This is it!

Ex-ref Webb re­flects on heated 2010 Cup fi­nale

Toronto Sun - - SPORTS - klar­son@post­media.com @KurtLarSUN KURT LAR­SON in Moscow

Set­ting up the fi­nal week­end of the World Cup:

MOSCOW — While the world dis­sected Howard Webb, the English ref­eree was con­vers­ing with his as­sis­tants.

“I re­mem­ber say­ing to my as­sis­tants over the ra­dio, ‘This is not go­ing as planned. This is not what we ex­pected,” Webb told the Toronto Sun prior to this World Cup.

It has been eight years since Webb took charge of a World Cup fi­nal that, like Sun­day, also fea­tured a pair of UEFA sides at Soc­cer City, Jo­han­nes­burg.

“I got lucky when Spain won,” Webb said. “We were three min­utes away from kicks from the penalty mark to de­cide the game.”

Webb ad­mits he was, per­haps, three min­utes from hav­ing his ca­reer al­ter course.

How­ever, he doesn’t shy away from ad­dress­ing one of the most con­tro­ver­sial in­ci­dents in World Cup his­tory.

At is­sue, of course, was Webb’s de­ci­sion to cau­tion Dutch hard man Nigel de Jong when he should have been sent off for karate kick­ing Spain’s Xabi Alonso mid­way through the first half.

“The se­ri­ous foul play chal­lenge by Nigel de Jong (be­came) in­signif­i­cant,” Webb re­sponded.

But while Webb’s de­ci­sion didn’t im­pact the out­come, the for­mer Pre­mier League dis­ci­plinar­ian says it still im­pacts him.

“I get re­minded of it quite of­ten,” he added. “If the Nether­lands would have won that game, my ca­reer would have taken a dif­fer­ent di­rec­tion, for sure. So I got lucky.”

Webb is one of just 20 ref­er­ees to take charge of the big­gest game on the planet. He’s among the elite group of of­fi­cials who can recount the hours lead­ing up to be­com­ing the most-watched per­son in the world.

“Look­ing back now — eight years later — it’s al­most like look­ing back on some­one else,” Webb said. “To think how you sleep the night be­fore that game know­ing what’s at stake ...

“The sport is so huge glob­ally,” he added. “It’s just such a sig­nif­i­cant thing to do.”

He was “feel­ing pretty con­fi­dent” as his team at­tended Soc­cer City the night be­fore the fi­nal to get a feel for the be­he­moth venue. Webb re­calls be­ing tended to by tech­ni­cal in­struc­tors and phys­ios.

“On the morn­ing of the game we sat back with a sports psy­chol­o­gist and looked back on all the big games we’d de­liv­ered well,” Webb said. “We drew strength from that. We had some tech­ni­cal in­struc­tion as to how the teams would play.”

Af­ter all, La Furia Roja were in the midst of their “Tik­i­taka” era and the Dutch of­fered a list of qual­ity at­tack­ers.

“The game was so much harder than I ever an­tic­i­pated,” Webb re­marked. “I just couldn’t have imag­ined it would be quite so phys­i­cal.”

In a match that ended with 13 cau­tions and a send­ing off, Webb rem­i­nisces about an early in­ter­ac­tion that in­di­cated things were go­ing to be dif­fer­ent.

“There was (an early) tackle by Robin van Per­sie, who at the time played for Arse­nal. I knew Robin pretty well. I’d ref­er­eed him a dozen times or so,” Webb said.

“He com­mit­ted a foul that wasn’t wor­thy of a cau­tion, but it was wor­thy of a word of ad­vice.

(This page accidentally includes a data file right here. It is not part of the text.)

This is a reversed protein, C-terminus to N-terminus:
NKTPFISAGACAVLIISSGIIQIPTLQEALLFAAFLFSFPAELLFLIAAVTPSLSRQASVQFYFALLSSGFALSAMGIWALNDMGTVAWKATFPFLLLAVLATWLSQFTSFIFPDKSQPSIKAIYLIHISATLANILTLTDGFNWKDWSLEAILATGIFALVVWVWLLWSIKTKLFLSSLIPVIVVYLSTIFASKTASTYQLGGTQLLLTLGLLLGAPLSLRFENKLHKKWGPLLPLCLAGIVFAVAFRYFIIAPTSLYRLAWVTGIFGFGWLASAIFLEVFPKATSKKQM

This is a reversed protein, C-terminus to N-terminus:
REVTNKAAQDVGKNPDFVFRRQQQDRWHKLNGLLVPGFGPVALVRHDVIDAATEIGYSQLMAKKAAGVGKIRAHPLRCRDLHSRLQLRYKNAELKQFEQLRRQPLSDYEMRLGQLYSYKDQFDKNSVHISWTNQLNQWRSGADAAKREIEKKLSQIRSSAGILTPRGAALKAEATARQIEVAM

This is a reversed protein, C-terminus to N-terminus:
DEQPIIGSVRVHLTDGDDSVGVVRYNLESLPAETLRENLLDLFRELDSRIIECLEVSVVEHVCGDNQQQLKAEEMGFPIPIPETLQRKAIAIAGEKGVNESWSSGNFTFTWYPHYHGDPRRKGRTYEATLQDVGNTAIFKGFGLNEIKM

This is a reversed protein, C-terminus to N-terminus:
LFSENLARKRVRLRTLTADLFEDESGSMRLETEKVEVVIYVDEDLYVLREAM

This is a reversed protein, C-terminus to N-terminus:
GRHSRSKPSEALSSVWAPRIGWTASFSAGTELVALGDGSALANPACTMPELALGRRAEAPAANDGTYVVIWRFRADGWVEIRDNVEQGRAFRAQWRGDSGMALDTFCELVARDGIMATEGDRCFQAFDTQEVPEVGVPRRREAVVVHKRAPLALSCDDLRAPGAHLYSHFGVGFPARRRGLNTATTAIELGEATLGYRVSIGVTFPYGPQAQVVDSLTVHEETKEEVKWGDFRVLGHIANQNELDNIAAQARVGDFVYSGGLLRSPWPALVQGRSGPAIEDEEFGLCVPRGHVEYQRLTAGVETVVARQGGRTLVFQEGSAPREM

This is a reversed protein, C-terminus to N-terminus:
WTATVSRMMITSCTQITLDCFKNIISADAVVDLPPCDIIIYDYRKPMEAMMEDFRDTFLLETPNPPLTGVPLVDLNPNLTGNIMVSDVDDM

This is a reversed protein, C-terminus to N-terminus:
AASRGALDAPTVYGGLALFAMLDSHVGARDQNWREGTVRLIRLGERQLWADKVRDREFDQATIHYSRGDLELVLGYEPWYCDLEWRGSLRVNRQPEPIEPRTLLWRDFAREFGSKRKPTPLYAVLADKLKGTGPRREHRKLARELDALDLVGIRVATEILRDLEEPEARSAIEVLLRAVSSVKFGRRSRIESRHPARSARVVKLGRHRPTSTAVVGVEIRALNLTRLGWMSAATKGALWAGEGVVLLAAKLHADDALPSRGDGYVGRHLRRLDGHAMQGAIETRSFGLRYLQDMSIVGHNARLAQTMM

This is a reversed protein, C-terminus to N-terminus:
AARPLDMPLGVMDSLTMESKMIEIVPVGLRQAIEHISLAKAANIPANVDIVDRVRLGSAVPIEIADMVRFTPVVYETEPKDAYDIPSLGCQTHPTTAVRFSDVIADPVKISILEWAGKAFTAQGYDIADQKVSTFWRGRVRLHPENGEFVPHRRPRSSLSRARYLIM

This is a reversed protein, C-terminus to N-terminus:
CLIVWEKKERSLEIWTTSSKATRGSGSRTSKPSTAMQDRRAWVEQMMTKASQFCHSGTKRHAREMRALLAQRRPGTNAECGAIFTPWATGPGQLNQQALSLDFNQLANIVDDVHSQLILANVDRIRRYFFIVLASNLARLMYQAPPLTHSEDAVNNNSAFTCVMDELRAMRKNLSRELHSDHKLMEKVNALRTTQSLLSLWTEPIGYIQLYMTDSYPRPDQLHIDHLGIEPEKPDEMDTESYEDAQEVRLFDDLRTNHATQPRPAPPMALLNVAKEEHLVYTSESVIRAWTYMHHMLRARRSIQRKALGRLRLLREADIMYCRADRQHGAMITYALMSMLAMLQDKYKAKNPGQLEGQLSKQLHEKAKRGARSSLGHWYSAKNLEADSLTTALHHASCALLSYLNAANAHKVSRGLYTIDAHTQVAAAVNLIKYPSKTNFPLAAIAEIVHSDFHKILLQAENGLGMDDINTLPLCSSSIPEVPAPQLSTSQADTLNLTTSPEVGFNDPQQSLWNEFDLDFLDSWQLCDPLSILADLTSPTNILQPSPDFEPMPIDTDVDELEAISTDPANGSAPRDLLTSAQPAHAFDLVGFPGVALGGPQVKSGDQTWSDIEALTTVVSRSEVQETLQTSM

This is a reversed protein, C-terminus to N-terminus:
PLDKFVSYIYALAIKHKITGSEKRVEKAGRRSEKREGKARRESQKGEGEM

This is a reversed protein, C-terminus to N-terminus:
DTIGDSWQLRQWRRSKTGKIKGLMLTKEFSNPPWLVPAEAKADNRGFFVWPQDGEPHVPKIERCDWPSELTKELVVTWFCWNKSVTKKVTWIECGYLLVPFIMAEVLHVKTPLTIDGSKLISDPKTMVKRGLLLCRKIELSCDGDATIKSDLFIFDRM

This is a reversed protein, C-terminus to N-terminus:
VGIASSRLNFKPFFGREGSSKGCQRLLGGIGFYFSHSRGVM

“I spoke to Robin, but he seemed a lit­tle bit dif­fer­ent in his de­meanour to­wards me ... He wasn’t quite as re­spon­sive as I’d ex­pect dur­ing a Pre­mier League game.

“I guess it was the in­ten­sity of the oc­ca­sion and these play­ers know­ing they were on the cusp of some­thing great.”

He had al­ready cautioned four play­ers in­side the first 30 min­utes when de Jong crushed Alonso.

“(The cards) didn’t calm any­thing down,” Webb con­tin­ued. “It kept com­ing and com­ing.”

He adds Span­ish de­fender Car­los Puyol would have been ejected had Ar­jen Robben gone down un­der a sec­ond-half chal­lenge.

“It would have been a send­ing off. It would have been for sure,” Webb in­ter­jected.

But Webb cor­rectly played ad­van­tage upon see­ing Robben shrug off Puyol’s cyn­i­cal chal­lenge. With only the goal­keeper to beat, the Dutch­man’s break­away was de­nied by Iker Casil­las, paving the way for Ini­esta’s mo­ment in ex­tra time.

But even that mo­ment caused the English ref­eree to hold his breath.

“I’d al­ready cautioned 12 play­ers,” Webb pointed out. “When Ini­esta took his shirt off to cel­e­brate my heart sank be­cause I’d lost a bit of track of who’d been cautioned.

“I looked at my card ...

There was no ‘No. 6’ on the Span­ish side (of my book). That was an­other piece of good for­tune on my side.”

While most of the talk and thoughts have cen­tred around the play­ers ahead of Sun­day’s fi­nal be­tween France and Croa­tia, Webb will be think­ing of some­one else.

“I re­mem­ber hav­ing din­ner the night be­fore the fi­nal in 2014. I’d been with (World Cup fi­nal ref­eree Ni­cola Riz­zoli) and re­mem­ber think­ing I ... could imag­ine how he was feel­ing,” Webb said. “I didn’t re­ally wish I was go­ing into that game the fol­low­ing day.

“You just know that it’s some­thing that will change your life. Hope­fully it goes well and no­body is re­mem­ber­ing you for the wrong rea­son, but that can hap­pen.”

GETTY IM­AGES

Nether­lands mid­fielder Nigel de Jong re­ceived just a yel­low card for this foul on Spain’s Xabi Alonso dur­ing the 2010 World Cup fi­nal.

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